A new Arabusta for the 21st century
Arabica varieties that contain Robusta genetics could help the coffee industry navigate modern challenges to production.
On the island of East Timor, sometime in the 1920s, an impossible legend was born: the Timor Hybrid. Somehow, a C. arabica plant and a C. canephora (Robusta) plant reproduced and created a natural hybrid offspring—an Arabica variety that contained Robusta genetics.
What made it legendary was the fact that this Arabica was resistant to coffee leaf rust, which no other naturally occurring Arabica is. Breeders spent much of the 20th century exploiting the Timor Hybrid to create new varieties resistant to coffee leaf rust—vast swaths of the world’s coffeelands are now planted in the progeny of these efforts, often called Sarchimors (Timor Hybrid x Villa Sarchi) and Catimors (Timor Hybrid x Caturra).
But the resistance to leaf rust provided by the Timor Hybrid is showing signs of breaking down. It’s time to try to create a new Arabusta—new Arabica varieties that contain Robusta genetics. World Coffee Research, together with partners from CIRAD and Nicafrance, is working to create new Arabustas that combine Robusta’s rust resistance and adaptation to higher temperature with Arabica’s high organoleptic quality. This is done by chemically inducing Robusta, a diploid that possesses two sets of chromosomes, to double its chromosomes so that it can successfully reproduce with Arabica, a tetraploid with four sets of chromosomes.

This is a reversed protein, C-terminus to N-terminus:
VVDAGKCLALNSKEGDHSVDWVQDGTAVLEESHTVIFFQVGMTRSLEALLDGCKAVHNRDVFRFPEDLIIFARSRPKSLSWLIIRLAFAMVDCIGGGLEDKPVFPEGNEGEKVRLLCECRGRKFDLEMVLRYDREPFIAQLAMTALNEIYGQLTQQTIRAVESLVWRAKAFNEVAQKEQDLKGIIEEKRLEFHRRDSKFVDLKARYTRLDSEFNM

In an attempt to create this new Arabusta, a male sterile C. arabica was crossed with a tetraploid C. canephora T3751. As a result, 467 trees were planted, 7,422 vegetative growth data points were collected, and 24,462 leaf rust data points were collected. From this data, the best individual plant will be picked, back-crossed with Arabica, and then there will be two to three generations of selections.